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“Bite-Size Bits of Local, National, and Global History”
“Bite-Size Bits of Local, National, and Global History”
Near Richmond in Chesterfield County, Virginia — The American South (Mid-Atlantic)
 

Duty Above and Beyond

 
 
Duty Above and Beyond Marker image. Click for full size.
By Bernard Fisher, October 17, 2010
1. Duty Above and Beyond Marker
Inscription. “Mr. President, these are the young heroes of Fort Darling…. The President took them all by the hand and personally thanked them for their magnificent conduct and example, ordered that each one should receive a Medal of honor and to be promoted….”

While Confederate artillery fire repeatedly struck the USS Galena, three crewmen performed conspicuous acts of gallantry that would earn them the Medal of Honor.

When an artillery shell passed through the Galena, killing and disabling most of the crew serving her 100-pounder Parrot rifle, Corporal John Mackie rallied his comrades, shouting, “Come on boys, here’s a chance for the Marines.” After clearing up the debris and removing the injured, Mackie’s team resumed firing the huge cannon until the Galena withdrew. For his courage and leadership, the 27-year-old New Yorker became the first U.S. Marine to receive the Medal of Honor.

Charles Kenyon, a 22-year-old sailor from New York, was severely burned while clearing a bent priming wire from the bow gun. Kenyon returned to the gun to continue the fight, ignoring his injuries and the Confederate sharpshooters whose rifle fire swept the exposed decks of the Galena. Jeremiah Regan, a 30-year-old quartermaster from Boston, served as captain of the Number 2
Drewry's Bluff overlooking the James River image. Click for full size.
By Bernard Fisher, October 17, 2010
2. Drewry's Bluff overlooking the James River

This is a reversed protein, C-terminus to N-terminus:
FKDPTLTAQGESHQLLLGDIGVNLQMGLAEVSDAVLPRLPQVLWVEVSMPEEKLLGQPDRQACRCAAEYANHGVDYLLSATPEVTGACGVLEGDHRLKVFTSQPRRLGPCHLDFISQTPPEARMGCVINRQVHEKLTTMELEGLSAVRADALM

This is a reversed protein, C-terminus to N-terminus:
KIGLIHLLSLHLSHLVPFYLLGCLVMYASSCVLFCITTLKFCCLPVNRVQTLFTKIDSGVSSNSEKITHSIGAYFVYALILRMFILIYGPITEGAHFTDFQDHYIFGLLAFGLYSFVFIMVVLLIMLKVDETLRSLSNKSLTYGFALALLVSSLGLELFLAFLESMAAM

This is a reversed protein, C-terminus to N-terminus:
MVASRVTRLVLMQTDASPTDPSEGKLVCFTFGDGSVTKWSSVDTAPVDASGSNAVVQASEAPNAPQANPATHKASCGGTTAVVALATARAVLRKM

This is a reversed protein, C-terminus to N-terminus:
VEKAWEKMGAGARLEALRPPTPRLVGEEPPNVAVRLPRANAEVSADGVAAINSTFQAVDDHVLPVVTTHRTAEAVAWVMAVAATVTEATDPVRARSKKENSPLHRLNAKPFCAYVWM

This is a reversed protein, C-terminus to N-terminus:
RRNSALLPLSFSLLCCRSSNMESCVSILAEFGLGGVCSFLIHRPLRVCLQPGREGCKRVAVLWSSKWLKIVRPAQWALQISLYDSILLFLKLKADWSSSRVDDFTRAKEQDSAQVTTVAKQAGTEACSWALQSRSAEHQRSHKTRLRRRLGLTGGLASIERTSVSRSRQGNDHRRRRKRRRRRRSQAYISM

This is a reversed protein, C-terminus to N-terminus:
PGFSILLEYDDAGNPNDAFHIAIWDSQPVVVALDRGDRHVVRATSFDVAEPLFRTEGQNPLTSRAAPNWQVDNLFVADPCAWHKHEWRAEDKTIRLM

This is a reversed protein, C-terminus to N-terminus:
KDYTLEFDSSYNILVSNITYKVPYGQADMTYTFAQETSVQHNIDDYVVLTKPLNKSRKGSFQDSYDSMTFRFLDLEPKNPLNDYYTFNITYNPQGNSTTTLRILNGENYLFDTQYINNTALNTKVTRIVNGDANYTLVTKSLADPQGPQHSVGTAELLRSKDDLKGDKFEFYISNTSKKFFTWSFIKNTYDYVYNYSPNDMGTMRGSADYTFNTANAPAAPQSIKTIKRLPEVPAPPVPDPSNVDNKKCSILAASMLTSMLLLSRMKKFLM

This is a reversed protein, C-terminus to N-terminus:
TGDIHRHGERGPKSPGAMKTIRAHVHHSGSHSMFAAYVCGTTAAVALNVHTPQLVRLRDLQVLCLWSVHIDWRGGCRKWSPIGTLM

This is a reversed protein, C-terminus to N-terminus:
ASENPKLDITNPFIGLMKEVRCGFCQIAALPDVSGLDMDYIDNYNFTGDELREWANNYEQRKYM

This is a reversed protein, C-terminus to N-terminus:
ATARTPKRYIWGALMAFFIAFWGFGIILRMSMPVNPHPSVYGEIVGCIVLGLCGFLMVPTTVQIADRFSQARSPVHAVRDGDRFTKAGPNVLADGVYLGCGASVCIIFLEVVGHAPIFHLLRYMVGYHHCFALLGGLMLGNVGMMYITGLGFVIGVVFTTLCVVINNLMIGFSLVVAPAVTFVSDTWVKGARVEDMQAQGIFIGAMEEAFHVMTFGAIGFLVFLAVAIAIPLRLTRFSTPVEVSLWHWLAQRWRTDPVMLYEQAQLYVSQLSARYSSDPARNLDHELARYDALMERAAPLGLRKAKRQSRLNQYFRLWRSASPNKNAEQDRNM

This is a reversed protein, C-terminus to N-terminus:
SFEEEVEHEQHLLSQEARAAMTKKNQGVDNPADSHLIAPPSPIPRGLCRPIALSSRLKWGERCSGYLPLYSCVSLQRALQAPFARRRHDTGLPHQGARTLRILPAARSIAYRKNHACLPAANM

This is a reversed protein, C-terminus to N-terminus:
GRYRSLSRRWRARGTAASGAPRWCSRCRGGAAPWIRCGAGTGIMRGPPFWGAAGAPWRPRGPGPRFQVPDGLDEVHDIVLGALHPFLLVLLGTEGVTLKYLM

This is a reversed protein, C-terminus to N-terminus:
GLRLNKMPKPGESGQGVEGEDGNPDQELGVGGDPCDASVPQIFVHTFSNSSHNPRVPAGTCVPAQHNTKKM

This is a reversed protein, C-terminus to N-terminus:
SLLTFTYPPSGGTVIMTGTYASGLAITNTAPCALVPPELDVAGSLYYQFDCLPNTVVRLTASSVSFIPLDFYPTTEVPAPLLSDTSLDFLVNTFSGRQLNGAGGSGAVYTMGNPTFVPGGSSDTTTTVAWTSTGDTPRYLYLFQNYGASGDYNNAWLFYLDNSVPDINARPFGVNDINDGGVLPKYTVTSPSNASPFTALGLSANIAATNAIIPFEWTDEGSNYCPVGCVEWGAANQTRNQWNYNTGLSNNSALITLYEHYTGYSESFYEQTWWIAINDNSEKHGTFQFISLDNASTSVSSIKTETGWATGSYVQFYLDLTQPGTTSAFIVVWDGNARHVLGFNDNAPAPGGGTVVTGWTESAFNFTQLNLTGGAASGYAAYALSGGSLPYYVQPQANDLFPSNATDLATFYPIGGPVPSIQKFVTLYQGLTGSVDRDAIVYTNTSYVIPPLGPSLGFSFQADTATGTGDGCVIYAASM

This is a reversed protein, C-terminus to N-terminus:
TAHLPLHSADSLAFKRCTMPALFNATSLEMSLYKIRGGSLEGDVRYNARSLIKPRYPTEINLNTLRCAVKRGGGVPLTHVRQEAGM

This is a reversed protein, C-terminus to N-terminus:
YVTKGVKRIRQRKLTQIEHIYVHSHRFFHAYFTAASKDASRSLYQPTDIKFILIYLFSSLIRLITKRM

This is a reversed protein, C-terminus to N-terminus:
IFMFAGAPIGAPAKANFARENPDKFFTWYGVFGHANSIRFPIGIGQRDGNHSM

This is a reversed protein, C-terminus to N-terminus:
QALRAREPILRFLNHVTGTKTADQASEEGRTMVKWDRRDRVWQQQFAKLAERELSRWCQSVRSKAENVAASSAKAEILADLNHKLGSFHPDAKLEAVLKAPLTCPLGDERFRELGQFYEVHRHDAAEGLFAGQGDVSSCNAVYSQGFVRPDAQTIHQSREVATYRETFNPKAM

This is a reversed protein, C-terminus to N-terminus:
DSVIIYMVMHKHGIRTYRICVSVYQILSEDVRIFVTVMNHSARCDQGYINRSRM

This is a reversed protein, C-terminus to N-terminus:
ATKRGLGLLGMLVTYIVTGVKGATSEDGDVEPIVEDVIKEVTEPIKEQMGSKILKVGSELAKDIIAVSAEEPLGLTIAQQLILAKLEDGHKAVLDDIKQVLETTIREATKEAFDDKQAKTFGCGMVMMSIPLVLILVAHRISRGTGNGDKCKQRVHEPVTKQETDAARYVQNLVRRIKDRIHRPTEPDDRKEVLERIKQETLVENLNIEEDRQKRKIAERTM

gun and also stood firm in the face of horrendous shelling and deadly sharpshooting. Kenyon and Regan were among the first members of the U.S. Navy to be awarded the Medal of Honor.
 
Erected 2010 by Richmond National Battlefield Park.
 
Location. 37° 25.329′ N, 77° 25.301′ W. Marker is near Richmond, Virginia, in Chesterfield County. Marker can be reached from Fort Darling Road half a mile north of Bellwood Road. Click for map. This marker is located in the Drewry’s Bluff (Fort Darling) unit of Richmond National Battlefield Park. Marker is at or near this postal address: 7600 Fort Darling Road, Richmond VA 23237, United States of America.
 
Other nearby markers. At least 8 other markers are within walking distance of this marker. May 15, 1862—The Battle of Drewry's Bluff (here, next to this marker); Drewry’s Bluff (here, next to this marker); The USS Monitor (here, next to this marker); Finishing Fort Drewry (within shouting distance of this marker); A Perfect Gibraltar (within shouting distance of this marker); Hot Shot and Wooden Ships (within shouting distance of this marker); "A Very Neat Chapel" (about 300 feet away, measured in a direct line); Covered Way (about 400 feet away). Click for a list of all markers in Richmond.
 
More about this marker. In the center is a portrait of "John F. Mackie in the uniform of a naval veteran’s organization. The Medal of Honor is displayed second from the left in his rows of medals."

On the right is a painting of "Mackie in action aboard the USS Galena during the Battle of Drewry’s Bluff. Courtesy Art Collection, National Museum of the Marine Corps, Triangle, Virginia"
 
Also see . . .
1. Drewry’s Bluff. Richmond National Battlefield Park (Submitted on October 18, 2010, by Bernard Fisher of Mechanicsville, Virginia.) 

2. Old Marker at this Location. This marker replaced an older one at this location titled “The First Marine Medal of Honor” (Submitted on October 18, 2010, by Bernard Fisher of Mechanicsville, Virginia.) 

3. Drewry’s Bluff. Civil War Richmond (Submitted on May 14, 2012, by Bernard Fisher of Mechanicsville, Virginia.) 
 
 
Credits. This page originally submitted on , by Bernard Fisher of Mechanicsville, Virginia. This page has been viewed 566 times since then and 5 times this year. Photos:   1, 2. submitted on , by Bernard Fisher of Mechanicsville, Virginia. This page was last revised on June 16, 2016.
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